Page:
Side one is taken up by "Tarkus", a 20-minute piece in seven parts written by Emerson, with Lake credited for the "Battlefield" section and contributions to "Stones of Years" and "Mass". It is a conceptual piece in which its narrative remains ambiguous and open to interpretation, but the artwork depicts the Tarkus character in the form of an armadillo-like tank who is born and loses a fight with a manticore, which concludes with the appearance of an aquatic version of Tarkus named Aquatarkus.[4] The track was written in six days and the band rehearsed it for another six, after which they put it to tape. Lake said the song is about "the futility of conflict, expressed in this context in terms of soldiers and war — but it's broader than that. The words are about revolution, the revolution that's gone, that has happened. Where has it got anybody? Nowhere."[5] He went on to describe the track, which opens "in frustration" with the "Eruption" section, an instrumental in a 5/4 time signature which he considered a "frustrating" meter. The lyrical songs that follow concern "the hypocrisy of it all" and noted the closing march at the end "a joke".[5] The group would not record a longer piece in the studio until 1973, with the 29-minute "Karn Evil 9".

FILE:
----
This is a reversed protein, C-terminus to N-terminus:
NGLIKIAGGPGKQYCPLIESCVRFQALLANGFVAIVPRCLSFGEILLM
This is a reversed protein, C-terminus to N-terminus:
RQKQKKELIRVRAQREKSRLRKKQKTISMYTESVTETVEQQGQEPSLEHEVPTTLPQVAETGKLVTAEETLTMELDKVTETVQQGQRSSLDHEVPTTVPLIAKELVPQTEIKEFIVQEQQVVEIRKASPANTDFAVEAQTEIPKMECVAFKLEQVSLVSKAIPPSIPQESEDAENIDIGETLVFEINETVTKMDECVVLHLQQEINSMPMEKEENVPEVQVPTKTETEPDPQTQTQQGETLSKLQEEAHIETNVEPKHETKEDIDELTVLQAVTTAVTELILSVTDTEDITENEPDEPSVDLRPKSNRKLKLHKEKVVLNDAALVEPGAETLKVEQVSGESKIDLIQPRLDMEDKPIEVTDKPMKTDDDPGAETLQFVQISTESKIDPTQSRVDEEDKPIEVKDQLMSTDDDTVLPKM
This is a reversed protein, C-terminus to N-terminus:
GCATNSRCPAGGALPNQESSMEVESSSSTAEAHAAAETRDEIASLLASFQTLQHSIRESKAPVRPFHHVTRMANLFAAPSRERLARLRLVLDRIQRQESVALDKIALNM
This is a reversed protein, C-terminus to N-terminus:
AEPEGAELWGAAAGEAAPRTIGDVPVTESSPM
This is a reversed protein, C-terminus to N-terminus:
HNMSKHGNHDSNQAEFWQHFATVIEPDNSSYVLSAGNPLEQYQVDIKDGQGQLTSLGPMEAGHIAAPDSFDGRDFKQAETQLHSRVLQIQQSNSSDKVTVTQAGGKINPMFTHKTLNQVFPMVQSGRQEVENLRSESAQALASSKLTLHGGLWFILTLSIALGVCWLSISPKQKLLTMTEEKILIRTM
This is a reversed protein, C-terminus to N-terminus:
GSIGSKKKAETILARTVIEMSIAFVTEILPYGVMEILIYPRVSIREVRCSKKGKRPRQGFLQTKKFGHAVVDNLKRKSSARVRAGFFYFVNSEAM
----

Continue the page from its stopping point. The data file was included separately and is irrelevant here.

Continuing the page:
Side two[edit]

Side two features a series of shorter numbers unrelated to the conceptual title track. "The Only Way (Hymn)" contains themes from "Toccata and Fugue in F major, BWV 540" and "Prelude and Fugue VI, BWV 851" by Bach. Although not credited, the music to "Are You Ready, Eddy?" was largely inspired by Bobby Troup's 1956 song "The Girl Can't Help It". Emerson refers to the track as "an impromptu jam" played in celebration of completing work on Tarkus.[6]


The front cover depicts a giant armadillo tank

William Neal made the artwork for the album's cover and gatefold. The cover image of a giant armadillo on tank treads has become an iconic image in progressive rock.[7] Emerson said, "To everyone, it represented what we were doing in that studio. The next day on my drive up from Sussex the imagery of the armadillo kept hitting me. It had to have a name. Something guttural. It had to begin with the letter 'T' and end with a flourish. Tarka the Otter may have come into it, but this armadillo needed a science fiction kind of name that represented Charles Darwin's theory of evolution in reverse. Some mutilation of the species caused by radiation ... 'Tarkus'!"[8]

The gatefold presents eleven panels that illustrate the events of "Tarkus". It begins with an erupting volcano, below which Tarkus emerges from an egg. Tarkus faces a number of cybernetic creatures, culminating in a battle against the manticore. The manticore stings Tarkus's eye, and Tarkus retreats bleeding into a river.[7]